Finally, Clearchannel has some competition in Cleveland! Large venue, but small enough to feel intimate. Restaurant with a pretty good selection and a gift shop, as well.
Typical House of Blues found all over the US!
Dress Code: None
The Cleveland Bop Stop is gorgeous!! What a beautiful jazz club! The music is sometimes a little too loud and harsh on the ears with how little the place is, but the music is great! :) I only have been there once but it's got a dark, moody atmosphere with colored lighting and sharp, contrasting, modern archtitecture. A cover is necessary for some, but not all, performances. The menu is small and quite decently priced. Since I'm a non-drinker, I did not stop at the bar, but it looked well-stocked and the service throughout the entire place was fine. You''ll never be seated too far from the bands and there are local and distant artists/bands that visit. The outdoor patio is small but cute; the view is rather engaging, but not the most 'scenic'; you'll be looking over the salt mines and water treatment facility just beyond the Shoreway. Past them, is the lake, which is certainy good to gaze at from the patio.
If you're looking for a swank, hip and fancy night; this place should be seriosuly considered. Since you'll be in the West side of CLE; park at or as near to the club as possible. Seriously, it's not a wholly bad neighborhood, but there's a sigfnificant danger risk.
Dress Code: Formal; no casual wear.
The industrial area along the banks of the Cuyahoga River is called "the flats". This bar IS NOT associated with the obnoxious, expensive bars up the river closer to downtown. It's tucked away at the bottom of the hill on Literary Road, where Tremont meets the Flats. Indie and garage punk are the norm here.....from local talent to established, well-known bands! It's small and stuffy, but we like it that way.
Dress Code: Puh-lease!!!
Once a rundown Croatian Social Hall, now a really cool concert venue!!!! Smaller shows are held in the tavern, while the ballroom is reserved for the bigger crowds. All different types of music.... from punk to blues and heavy metal to rockabilly.
Cheap beer and decent "bar food".
Dress Code: Come as you are!!!
While I am not a fan of thrash music, one night I ventured to a Mushroomhead concert, a Cleveland based group, as my neighbor grew up with one of the band members & it was something to do. The spectacle of this event was unlike anything I had experienced, sort of a blend of Wiemar Berlin & American Nihilism with a decidedly irreverant sex-cult rriotgurl feminist slant ...I admit, I HAD SO MUCH FUN. Intriquing and frightening in it's own way, especially in pre-war Iraq America, as the energy of impending doom was in a weird way, celebrated, as if the ritual of destruction in a club would stave off the reality of war soon to follow. The mosh pit was a most interesting experience I must say. It was my amateur journey into cultural anthropology. See tips for photos.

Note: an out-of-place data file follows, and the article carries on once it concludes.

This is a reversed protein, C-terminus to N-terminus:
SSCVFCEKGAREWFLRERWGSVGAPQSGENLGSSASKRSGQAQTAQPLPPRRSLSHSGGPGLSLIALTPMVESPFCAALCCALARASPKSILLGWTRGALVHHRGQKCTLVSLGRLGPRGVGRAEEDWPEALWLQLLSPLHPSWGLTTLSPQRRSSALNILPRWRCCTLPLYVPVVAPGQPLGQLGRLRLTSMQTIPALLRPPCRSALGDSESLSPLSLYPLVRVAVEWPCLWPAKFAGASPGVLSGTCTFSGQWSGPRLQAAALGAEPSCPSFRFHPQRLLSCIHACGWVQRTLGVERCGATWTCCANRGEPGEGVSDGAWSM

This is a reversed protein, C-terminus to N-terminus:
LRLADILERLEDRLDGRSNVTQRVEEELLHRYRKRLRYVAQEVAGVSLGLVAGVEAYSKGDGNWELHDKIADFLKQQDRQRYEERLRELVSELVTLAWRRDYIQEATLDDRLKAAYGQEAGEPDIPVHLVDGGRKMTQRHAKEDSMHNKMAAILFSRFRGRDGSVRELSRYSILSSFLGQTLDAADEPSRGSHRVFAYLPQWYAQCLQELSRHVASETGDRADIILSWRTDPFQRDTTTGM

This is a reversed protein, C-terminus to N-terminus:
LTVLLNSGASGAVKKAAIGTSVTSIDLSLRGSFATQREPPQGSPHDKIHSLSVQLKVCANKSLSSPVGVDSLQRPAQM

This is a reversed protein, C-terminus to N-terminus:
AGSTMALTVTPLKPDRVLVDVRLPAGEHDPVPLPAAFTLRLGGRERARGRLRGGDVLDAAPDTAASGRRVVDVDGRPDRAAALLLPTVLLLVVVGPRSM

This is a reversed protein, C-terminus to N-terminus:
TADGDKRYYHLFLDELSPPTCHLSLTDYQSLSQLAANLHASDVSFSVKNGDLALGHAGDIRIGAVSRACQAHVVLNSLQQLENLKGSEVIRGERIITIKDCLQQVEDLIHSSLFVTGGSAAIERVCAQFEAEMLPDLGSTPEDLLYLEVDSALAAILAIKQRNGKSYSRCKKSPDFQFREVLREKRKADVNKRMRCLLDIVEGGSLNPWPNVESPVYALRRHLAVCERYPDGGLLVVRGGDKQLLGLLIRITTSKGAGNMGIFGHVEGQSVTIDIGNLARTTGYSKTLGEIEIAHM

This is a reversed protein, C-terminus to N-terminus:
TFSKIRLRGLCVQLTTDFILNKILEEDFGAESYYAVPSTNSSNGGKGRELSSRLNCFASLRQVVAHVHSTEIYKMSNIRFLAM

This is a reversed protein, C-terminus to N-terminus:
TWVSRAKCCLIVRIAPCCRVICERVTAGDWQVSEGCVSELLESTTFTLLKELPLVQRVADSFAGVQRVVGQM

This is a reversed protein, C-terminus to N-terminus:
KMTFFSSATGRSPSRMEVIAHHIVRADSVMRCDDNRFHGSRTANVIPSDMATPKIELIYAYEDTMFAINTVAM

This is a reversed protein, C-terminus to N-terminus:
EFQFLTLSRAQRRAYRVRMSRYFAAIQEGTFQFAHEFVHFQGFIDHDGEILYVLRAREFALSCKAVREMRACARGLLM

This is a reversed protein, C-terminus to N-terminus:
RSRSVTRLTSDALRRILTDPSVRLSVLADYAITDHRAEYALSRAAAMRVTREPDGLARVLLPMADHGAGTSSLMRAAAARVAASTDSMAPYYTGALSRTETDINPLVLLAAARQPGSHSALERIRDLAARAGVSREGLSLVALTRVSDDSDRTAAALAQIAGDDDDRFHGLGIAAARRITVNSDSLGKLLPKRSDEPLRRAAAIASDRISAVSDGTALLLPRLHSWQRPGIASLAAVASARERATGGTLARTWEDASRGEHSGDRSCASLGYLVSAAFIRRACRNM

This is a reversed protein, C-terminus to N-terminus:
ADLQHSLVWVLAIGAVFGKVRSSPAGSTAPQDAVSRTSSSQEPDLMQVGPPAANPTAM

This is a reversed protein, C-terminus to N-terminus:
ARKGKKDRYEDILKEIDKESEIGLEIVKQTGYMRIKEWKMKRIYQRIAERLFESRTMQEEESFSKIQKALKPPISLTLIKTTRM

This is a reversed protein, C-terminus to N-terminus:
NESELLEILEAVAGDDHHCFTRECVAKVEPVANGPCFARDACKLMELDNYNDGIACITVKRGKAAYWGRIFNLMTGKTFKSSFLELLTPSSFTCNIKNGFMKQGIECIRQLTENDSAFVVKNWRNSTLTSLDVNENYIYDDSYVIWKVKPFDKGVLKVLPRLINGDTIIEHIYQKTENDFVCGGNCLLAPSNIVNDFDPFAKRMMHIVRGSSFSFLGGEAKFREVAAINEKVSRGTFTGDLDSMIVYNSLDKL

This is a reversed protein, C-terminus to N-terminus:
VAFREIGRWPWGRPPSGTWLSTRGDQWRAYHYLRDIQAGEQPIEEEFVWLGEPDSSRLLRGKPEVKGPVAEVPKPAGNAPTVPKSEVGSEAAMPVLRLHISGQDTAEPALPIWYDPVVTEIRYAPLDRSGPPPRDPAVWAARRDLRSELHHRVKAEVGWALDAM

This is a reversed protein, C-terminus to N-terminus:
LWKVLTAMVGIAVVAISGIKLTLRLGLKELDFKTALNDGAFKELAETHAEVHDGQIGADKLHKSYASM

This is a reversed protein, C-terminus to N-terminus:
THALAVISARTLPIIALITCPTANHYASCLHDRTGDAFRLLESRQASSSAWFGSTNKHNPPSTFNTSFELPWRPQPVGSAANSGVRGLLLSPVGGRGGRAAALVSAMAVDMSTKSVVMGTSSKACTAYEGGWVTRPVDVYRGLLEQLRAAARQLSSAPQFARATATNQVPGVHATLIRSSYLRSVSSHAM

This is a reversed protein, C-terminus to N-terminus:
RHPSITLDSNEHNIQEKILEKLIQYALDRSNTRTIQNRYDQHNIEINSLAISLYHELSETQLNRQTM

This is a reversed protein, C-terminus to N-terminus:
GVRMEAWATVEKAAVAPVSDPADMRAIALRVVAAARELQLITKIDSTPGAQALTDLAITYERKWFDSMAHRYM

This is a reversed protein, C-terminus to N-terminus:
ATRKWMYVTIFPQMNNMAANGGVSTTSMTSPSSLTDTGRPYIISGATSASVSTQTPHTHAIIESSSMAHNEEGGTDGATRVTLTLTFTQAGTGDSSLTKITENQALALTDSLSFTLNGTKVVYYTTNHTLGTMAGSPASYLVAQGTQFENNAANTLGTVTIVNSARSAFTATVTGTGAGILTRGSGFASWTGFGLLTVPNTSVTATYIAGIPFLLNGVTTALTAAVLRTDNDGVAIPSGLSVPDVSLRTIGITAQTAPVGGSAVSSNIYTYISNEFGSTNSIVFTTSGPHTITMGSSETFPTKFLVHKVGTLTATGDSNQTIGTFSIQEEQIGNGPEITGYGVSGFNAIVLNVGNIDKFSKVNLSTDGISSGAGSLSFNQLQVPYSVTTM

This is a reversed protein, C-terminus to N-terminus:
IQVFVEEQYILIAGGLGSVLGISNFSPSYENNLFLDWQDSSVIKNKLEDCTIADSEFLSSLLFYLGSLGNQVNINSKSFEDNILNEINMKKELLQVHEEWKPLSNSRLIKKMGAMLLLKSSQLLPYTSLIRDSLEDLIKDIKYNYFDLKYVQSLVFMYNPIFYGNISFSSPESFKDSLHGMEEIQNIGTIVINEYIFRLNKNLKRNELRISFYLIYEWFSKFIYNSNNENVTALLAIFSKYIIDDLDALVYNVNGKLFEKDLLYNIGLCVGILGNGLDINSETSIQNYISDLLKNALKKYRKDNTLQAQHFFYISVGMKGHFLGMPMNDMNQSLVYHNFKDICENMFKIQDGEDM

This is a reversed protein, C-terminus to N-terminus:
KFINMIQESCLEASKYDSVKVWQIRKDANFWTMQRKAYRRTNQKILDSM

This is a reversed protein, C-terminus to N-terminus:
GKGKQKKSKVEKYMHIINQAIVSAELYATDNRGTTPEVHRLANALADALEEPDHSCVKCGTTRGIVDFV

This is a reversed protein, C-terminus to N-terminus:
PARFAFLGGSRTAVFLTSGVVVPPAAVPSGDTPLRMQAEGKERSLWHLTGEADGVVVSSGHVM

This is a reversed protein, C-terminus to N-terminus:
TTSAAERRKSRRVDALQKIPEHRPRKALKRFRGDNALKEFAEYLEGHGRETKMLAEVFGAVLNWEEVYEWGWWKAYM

Dress Code: Slutty or black. Gas masks optional (with hope.)
The Agora Theatre is one of the best palces to see and hear a live music act! Again I traveled to see ekoostik hookah, this time for New Year's Eve. I must say that I never danced so much in my entire life! The acoustics were fantastic and no matter where you were at, you had a view of the stage.
The music this band creates is truly a moving experience. I just can't get enough of them!!
Saw Joe Jackson and Todd Rundgren in the beautiful and well maintained theater. It's a great place for a show and reminiscent of the Beacon Theater in New York.
Another cool music venue. Local, national, and international acts. Cover charge is never too much.
Dress Code: No shirt, no shoes, no service....
Fun atmosphere. Duel pianos cause a great time!!! Lots of sing a longs with everyone. Keep on drinking and you have tons of fun! :)
Dress Code: Casual